Cobb said lawmakers and the governor’s office are still ironing out some other details, as well. A Senate Republican budget plan that became public in early May omitted several gubernatorial priorities, including nearly $100 million for new school construction, $60 million for a results-based funding program for K-12 schools and $1.6 million for Arizona’s KidsCare program.
“We haven’t come completely together yet,” Cobb said.
In addition, three Republican senators say they won’t vote for any budget unless certain conditions are met. Sen. Paul Boyer, R-Phoenix, is holding out until the legislature passes legislation he wants that expand the statute of limitions for victims of childhood sexual abuse to sue their abusers and others who permitted the abuse to occur. Sen. Heather Carter, R-Cave Creek, is siding with Boyer on the issue. And Sen. Michelle Ugenti-Rita, R-Scottsdale, won’t vote for the budget without a repeal of a $32 vehicle licensing fee that lawmakers and Ducey approved last year.
Ugenti-Rita told the Mirror no legislation is needed to repeal the vehicle license tax. She said Ducey could simply instruct Department of Transportation Director John Halikowski to scrap it.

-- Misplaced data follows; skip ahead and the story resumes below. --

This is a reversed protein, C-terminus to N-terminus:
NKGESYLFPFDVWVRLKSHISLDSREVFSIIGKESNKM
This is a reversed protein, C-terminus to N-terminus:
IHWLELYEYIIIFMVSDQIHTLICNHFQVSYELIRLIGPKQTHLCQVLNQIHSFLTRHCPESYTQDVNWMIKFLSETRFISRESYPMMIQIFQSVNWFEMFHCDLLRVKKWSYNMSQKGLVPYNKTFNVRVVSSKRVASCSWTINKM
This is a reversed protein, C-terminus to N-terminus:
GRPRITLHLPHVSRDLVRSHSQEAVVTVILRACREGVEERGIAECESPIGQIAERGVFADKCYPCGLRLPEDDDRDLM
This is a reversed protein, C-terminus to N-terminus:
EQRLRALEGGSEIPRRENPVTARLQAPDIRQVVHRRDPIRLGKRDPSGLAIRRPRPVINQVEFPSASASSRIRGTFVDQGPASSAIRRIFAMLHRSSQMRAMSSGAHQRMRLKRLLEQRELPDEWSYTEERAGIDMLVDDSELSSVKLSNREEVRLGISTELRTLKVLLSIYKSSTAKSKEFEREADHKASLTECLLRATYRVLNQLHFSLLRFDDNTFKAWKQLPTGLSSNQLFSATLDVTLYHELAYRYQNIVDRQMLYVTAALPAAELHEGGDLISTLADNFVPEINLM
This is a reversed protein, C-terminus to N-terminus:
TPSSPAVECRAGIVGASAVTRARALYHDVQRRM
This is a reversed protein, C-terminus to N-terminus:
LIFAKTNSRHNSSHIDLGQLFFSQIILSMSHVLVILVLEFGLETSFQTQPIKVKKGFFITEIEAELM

“I’m a ‘no’ until something changes that deals with the repeal of the VLT,” she said. “The public is behind this issue, and it’s going to speak volumes if it’s not in there.”
Cobb said it’s unfortunate that Boyer, Carter and Ugenti-Rita set those conditions. With a 17-13 advantage, Senate Republicans can’t afford more than one dissenter on a party-line vote.
“Those three have now boxed themselves into a spot that I don’t know if they can move out of,” she said.
Cobb said the House is “pretty solid over here with our members.” House Republicans have a 31-29 advantage, meaning they can’t lose a single vote.
Our stories may be republished online or in print under Creative Commons license CC BY-NC-ND 4.0. We ask that you edit only for style or to shorten, provide proper attribution and link to our web site. Please see our republishing guidelines for use of photos and graphics.